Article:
Solidarity Struggle Victory Book Release and Conversation
Saturday, October 26, 2019, 6:00–8:00 PM
Southern Exposure, 3030 20th Street, San Francisco
Join us this Saturday, October 26 from 6:00–8:00 PM for the book launch of Solidarity Struggle Victory. The exhibition publication features a timeline of the 1968-69 student strike, archival images and printed matter from the Labor Archives and Research Center at the J. Paul Leonard Library at San Francisco State University, and contributions from Amy Sueyoshi, Dean of the College of Ethnic Studies at San Francisco State University, and Tongo Eisen-Martin, acclaimed San Francisco poet and educator. The book also includes an introduction by Solidarity Struggle Victory curator PJ Gubatina Policarpio, full color reproductions of artworks in the exhibition and artist information.
The book release will feature a reading by publication contributor Tongo Eisen-Martin followed by a conversation on the legacy ethnic studies, its contemporary concerns, and place in the future moderated by Amy Sueyoshi. Panelists include Laureen Chew, 1968 student striker and Professor Emerita of Asian American Studies at San Francisco State University and Sofía Cárdenas, one of the organizers of the 2016 student hunger strike demanding funding for the College of Ethnic Studies.
The book is being published by Southern Exposure with production and design by Sming Sming Books.
Can't make it to the book launch?
Pick up a copy of the publication and view the exhibition through Saturday, November 9 during regular gallery hours, Tuesday-Saturday 12:00-6:00PM! Or get it online at smingsming.com.
Sofía Cárdenas is a community organizer based out of Davis, California and is the daughter of Chilean political refugees. She currently works for the Yolo County Mental Health Services Act as a part time Outreach Specialist to the Latinx Community. She also works part time at Davis Senior High School as a Para-Educator working with children with special needs. Sofia considers herself an internationalist and has worked on solidarity efforts across Latin America. Domestically, she organizes to bring cultural competence to our institutions through Ethnic Studies, Queer Theory and Feminism. She is a proud alumni of the First and Only College of Ethnic Studies at San Francisco State University and graduated with a Major in Women and Gender Studies and a Minor in Race and Resistance Studies.
Laureen Chew was born in San Francisco to a Chinese American father and a Chinese immigrant mother. During her college years, Laureen volunteered and worked short-term jobs to help immigrant students, pre-delinquent teenage girls, and at-risk youth in San Francisco’s Chinatown. At SF State, she was arrested during the student strike and spent twenty-one days in jail for her support in establishing the College Ethnic Studies in 1968. Laureen became a bilingual second grade teacher to create social change within the community. As President of The Association of Chinese Teachers (TACT), she forged alliances to form the powerful Ethnic Minority Educators (EME) which successfully fought layoffs of minority teachers in the l970’s. She also worked on Chan Is Missing and Dim Sum, films that explore a community point of view to counter the stereotypes fostered by the dominant society. Laureen received her Ed.D. from the University of the Pacific. She joined the faculty of Asian American Studies at SFSU in1980. She later held a joint appointment with the Department of Elementary Education at SFSU to assist in institutionalizing bilingual–cross cultural teacher training. She also served as Department Chair of Elementary Education. In 2006, Laureen returned full-time to the College of Ethnic Studies at SFSU as Associate Dean. She retired as Emeritus faculty in 2017.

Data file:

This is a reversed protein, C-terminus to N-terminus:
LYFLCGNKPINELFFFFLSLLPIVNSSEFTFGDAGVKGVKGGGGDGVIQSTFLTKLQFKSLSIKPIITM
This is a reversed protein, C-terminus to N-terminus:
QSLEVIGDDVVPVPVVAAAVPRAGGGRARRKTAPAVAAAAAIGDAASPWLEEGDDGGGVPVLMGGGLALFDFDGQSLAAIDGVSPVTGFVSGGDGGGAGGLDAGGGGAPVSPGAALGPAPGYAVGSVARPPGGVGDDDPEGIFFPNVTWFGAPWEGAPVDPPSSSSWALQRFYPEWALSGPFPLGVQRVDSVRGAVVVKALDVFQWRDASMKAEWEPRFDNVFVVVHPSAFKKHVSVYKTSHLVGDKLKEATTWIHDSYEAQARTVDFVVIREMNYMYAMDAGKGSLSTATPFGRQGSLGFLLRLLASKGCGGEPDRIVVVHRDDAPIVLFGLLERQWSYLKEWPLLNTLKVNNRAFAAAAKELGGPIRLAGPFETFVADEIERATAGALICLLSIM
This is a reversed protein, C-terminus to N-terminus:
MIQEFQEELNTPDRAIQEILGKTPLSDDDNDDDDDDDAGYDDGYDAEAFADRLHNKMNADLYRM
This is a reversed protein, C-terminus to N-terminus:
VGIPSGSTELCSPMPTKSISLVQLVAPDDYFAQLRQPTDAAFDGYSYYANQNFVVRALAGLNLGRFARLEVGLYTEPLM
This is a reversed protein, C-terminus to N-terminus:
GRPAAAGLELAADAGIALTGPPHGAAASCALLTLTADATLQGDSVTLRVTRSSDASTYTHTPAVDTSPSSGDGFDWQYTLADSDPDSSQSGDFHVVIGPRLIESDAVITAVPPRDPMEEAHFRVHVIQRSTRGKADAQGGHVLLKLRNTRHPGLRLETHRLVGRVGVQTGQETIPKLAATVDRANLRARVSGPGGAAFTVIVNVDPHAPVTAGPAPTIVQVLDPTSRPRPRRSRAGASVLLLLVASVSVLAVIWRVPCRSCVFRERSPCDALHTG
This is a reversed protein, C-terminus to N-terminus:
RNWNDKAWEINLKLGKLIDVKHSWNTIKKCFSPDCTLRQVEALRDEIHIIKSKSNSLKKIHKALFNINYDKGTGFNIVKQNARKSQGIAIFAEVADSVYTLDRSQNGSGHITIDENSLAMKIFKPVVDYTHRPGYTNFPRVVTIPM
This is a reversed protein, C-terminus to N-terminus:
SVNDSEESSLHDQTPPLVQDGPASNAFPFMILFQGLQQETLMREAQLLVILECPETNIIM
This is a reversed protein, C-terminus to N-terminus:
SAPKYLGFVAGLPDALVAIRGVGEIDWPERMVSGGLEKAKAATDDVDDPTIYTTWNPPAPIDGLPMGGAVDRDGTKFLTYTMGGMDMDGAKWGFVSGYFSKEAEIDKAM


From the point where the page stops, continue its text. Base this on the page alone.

Originally from San Francisco, Tongo Eisen-Martin is a poet, movement worker, and educator. His latest curriculum on extrajudicial killing of Black people, “We Charge Genocide Again” has been used as an educational and organizing tool throughout the country. His book someone's dead already was nominated for a California Book Award. His latest book Heaven Is All Goodbyes published by the City Lights Pocket Poets series, was shortlisted for the Griffin Poetry Prize and won a California Book Award and an American Book Award.
Amy Sueyoshi is the Dean of the College of Ethnic Studies at San Francisco State University. She is a historian by training with an undergraduate degree from Barnard College and a Ph.D. from the University of California at Los Angeles. Her research area lies at the intersection of Asian American Studies and Sexuality Studies. She has authored two books Queer Compulsions: Race, Nation, and Sexuality in the Affairs of Yone Noguchi and Discriminating Sex: White Leisure and the Making of the American “Oriental.” She also served as founding co-curator of the GLBT History Museum, seeded the intergenerational Dragon Fruit Oral History project at API Equality Northern California, and co-chaired the inaugural Queer History Conference 2019 for the Committee on LGBT History. Amy is the recipient of numerous awards including the Clio Award for her contribution to queer history and the Phoenix Award for her service to the Asian and Pacific Islander queer women and transgender community.